The best the rest of us can do is try to stay out of the way of falling debris and then pick up once the storm is over.

That doesn't take into consideration that the present state of cultural disintegration is not maintained and prolonged by intellectuals as such, but by the fact that we haven't any.

2 hours ago, Invictus2017 said:

I note that the powers-that-be have a strong interest in this state of affairs.  It is very easy to manipulate a person who "thinks" with their emotions, much less so a person who reasons, and nearly impossible a person who lives by reason.

Or they are just temporarily filling the void and perpetuating what they've absorbed from the culture in which they were raised.

 

A posthumous tour de force of Miss Rand can only immunize those that take the time and effort to inoculate themselves with the antidote, and offer to share it with others. The population is larger than when Aquinas lived, there are more distribution centers, making it much more decentralized despite attempts to install a centralized common core, which has some opposition to it from the old guard. While the train may be coasting downhill and gathering speed, it is primarily because even though the engine is not running, there are too few manning the brake levers.

Edited by dream_weaver

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2 hours ago, dream_weaver said:

That doesn't take into consideration that the present state of cultural disintegration is not maintained and prolonged by intellectuals as such, but by the fact that we haven't any.

Yes it does.  Reasoning people can fill the gap as much as they want, but the plain fact is that people do not listen.  Not with their thinking minds.  They listen with their emotions, and their emotions tell them that what we have to offer would require them to give up Mommy and Daddy government and to take full responsibility for their past, present, and future.  This they will not do.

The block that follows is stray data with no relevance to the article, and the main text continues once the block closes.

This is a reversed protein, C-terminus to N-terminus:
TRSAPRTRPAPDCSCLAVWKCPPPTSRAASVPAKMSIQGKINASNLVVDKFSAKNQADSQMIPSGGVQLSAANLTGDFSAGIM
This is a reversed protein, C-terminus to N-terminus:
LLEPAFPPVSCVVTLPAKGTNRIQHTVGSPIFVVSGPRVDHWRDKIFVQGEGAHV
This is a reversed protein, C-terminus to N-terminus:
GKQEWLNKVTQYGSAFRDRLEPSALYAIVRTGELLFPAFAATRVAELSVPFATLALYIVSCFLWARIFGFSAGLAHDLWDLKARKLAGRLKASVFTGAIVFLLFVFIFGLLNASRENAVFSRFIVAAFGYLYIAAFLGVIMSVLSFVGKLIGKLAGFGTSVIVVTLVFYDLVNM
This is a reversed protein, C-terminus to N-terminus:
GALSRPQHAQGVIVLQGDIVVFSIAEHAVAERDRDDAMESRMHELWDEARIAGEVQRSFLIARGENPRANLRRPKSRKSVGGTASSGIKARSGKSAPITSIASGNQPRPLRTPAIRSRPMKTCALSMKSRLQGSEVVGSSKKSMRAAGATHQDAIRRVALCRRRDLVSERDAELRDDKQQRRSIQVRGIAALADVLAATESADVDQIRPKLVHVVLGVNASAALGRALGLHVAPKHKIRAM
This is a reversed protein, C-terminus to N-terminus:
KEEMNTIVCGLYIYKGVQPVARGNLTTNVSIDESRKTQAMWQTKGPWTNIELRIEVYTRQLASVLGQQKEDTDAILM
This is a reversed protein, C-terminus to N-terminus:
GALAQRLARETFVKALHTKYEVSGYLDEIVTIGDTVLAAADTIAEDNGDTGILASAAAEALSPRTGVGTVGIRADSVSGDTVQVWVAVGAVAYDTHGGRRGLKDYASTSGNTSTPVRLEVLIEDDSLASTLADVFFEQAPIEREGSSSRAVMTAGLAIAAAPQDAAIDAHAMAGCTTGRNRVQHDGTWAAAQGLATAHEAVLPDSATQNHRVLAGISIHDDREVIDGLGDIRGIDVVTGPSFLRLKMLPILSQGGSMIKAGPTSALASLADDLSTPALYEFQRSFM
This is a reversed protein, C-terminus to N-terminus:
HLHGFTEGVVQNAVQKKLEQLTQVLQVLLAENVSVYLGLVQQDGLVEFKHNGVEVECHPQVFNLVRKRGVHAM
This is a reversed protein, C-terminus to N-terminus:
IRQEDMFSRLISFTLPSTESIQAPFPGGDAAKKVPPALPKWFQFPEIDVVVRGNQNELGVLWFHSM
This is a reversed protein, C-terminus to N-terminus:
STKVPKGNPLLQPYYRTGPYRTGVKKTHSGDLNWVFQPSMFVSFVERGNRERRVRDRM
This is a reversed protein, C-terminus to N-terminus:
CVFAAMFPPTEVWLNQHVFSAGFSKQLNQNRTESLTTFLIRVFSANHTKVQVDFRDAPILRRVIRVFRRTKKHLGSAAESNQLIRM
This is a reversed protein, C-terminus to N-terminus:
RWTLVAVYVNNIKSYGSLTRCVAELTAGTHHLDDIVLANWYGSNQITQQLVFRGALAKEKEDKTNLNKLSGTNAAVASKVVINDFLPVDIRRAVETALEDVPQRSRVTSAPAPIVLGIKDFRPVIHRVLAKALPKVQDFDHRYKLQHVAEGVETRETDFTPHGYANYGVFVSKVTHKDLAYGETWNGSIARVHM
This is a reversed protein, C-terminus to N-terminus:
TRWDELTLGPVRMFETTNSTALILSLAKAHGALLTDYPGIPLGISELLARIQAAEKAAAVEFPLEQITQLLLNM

Both theory and experience confirm this, and no amount of wishful thinking will change it.  As Objectivists, we must take people as they are, not as we wish or need them to be.
 

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24 minutes ago, dream_weaver said:

You describe a man-made issue, then offer the "solution" is to accept it as one ought the metaphysically given.
 

Huh?  The mere fact that an issue is man made does not in any way change its reality.  What is, is.  What presently is, is a population that is not amenable to persuasion.  If you have evidence to the contrary, I'd be delighted to hear it.  So far, all the evidence I've seen, from reading, from decades of my own failures of persuasion, and from my observations of the people I failed to persuade, is that effective persuasion on anything other than a small scale cannot work, and the cause of this is not fundamentally in the persauders, it is in those they would persuade.
 

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1 hour ago, Invictus2017 said:

 So far, all the evidence I've seen, from reading, from decades of my own failures of persuasion, and from my observations of the people I failed to persuade, is that effective persuasion on anything other than a small scale cannot work, and the cause of this is not fundamentally in the persauders [sic], it is in those they would persuade.

I'll not attempt, then, to persuade you. Godspeed.

Edited by dream_weaver

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On 10/19/2017 at 8:23 PM, CartsBeforeHorses said:

So should Galt have opened up his gulch to the masses, to whatever Joe Blow wanted to go there?

If you're going to use Atlas Shrugged to bolster your xenophobic position, don't you think you should understand it a little better? Galt's gulch wasn't his to open up. The property was owned by someone who was known as Micheal.

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10 hours ago, dream_weaver said:

If you're going to use Atlas Shrugged to bolster your xenophobic position, don't you think you should understand it a little better? Galt's gulch wasn't his to open up. The property was owned by someone who was known as Micheal.

Same question with a different name, then?

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On 10/20/2017 at 9:32 PM, Invictus2017 said:

The mere fact that an issue is man made does not in any way change its reality.  What is, is.

What is being omitted, can be found here.

The Metaphysical Versus. The Man-made, page 1
The Metaphysical Versus. The Man-made, page 2
The Metaphysical Versus. The Man-made, page 3
The Metaphysical Versus. The Man-made, page 4